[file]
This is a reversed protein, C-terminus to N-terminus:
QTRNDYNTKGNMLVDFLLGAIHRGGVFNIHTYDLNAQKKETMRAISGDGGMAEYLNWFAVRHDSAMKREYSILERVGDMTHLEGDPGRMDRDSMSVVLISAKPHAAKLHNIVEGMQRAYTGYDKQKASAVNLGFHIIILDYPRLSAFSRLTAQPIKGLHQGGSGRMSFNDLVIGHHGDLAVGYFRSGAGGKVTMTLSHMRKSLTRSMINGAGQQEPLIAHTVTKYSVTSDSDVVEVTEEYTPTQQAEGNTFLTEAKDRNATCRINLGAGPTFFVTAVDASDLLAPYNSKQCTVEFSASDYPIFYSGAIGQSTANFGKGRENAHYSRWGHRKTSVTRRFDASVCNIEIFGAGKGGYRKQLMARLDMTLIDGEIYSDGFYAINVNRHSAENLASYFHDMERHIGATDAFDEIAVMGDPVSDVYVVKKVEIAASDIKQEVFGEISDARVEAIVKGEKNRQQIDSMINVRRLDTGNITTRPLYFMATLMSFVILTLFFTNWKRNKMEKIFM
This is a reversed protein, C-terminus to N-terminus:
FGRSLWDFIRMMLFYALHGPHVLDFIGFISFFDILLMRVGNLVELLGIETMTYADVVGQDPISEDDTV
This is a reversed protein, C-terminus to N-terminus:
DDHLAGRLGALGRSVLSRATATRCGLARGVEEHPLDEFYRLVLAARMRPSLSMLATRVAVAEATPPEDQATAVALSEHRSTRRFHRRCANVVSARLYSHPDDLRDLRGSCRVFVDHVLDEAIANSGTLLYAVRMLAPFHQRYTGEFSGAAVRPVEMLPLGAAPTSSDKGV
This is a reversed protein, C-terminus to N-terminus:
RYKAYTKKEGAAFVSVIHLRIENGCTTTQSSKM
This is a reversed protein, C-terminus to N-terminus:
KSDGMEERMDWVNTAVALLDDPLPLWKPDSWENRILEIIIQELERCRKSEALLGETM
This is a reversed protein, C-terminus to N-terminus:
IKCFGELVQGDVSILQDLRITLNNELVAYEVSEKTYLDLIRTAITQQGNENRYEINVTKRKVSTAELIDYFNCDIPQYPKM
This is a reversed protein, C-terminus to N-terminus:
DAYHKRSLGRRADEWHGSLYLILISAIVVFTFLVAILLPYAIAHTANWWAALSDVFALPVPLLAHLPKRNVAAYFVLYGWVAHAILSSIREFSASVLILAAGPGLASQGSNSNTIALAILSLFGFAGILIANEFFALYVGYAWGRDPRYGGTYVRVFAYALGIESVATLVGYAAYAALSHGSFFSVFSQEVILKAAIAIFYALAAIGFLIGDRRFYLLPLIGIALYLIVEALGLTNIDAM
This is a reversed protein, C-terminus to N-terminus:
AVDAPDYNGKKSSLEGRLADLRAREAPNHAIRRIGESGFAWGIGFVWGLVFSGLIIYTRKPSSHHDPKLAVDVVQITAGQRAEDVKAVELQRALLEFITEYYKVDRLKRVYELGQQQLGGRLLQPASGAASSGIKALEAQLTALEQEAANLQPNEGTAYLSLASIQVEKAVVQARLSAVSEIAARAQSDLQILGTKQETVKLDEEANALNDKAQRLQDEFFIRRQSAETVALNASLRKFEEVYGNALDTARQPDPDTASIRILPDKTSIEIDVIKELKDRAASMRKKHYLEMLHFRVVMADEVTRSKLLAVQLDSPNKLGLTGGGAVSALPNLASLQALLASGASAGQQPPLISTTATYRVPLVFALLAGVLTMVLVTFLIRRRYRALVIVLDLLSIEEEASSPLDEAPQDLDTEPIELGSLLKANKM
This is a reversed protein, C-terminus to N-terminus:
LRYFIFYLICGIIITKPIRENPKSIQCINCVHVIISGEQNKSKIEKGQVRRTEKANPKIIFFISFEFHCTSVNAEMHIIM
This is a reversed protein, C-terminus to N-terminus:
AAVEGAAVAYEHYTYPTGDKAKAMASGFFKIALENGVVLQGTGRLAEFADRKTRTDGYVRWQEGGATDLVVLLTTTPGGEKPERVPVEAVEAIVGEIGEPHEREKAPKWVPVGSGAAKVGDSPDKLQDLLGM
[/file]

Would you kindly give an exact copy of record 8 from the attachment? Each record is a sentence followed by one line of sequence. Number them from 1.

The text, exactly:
This is a reversed protein, C-terminus to N-terminus:
AVDAPDYNGKKSSLEGRLADLRAREAPNHAIRRIGESGFAWGIGFVWGLVFSGLIIYTRKPSSHHDPKLAVDVVQITAGQRAEDVKAVELQRALLEFITEYYKVDRLKRVYELGQQQLGGRLLQPASGAASSGIKALEAQLTALEQEAANLQPNEGTAYLSLASIQVEKAVVQARLSAVSEIAARAQSDLQILGTKQETVKLDEEANALNDKAQRLQDEFFIRRQSAETVALNASLRKFEEVYGNALDTARQPDPDTASIRILPDKTSIEIDVIKELKDRAASMRKKHYLEMLHFRVVMADEVTRSKLLAVQLDSPNKLGLTGGGAVSALPNLASLQALLASGASAGQQPPLISTTATYRVPLVFALLAGVLTMVLVTFLIRRRYRALVIVLDLLSIEEEASSPLDEAPQDLDTEPIELGSLLKANKM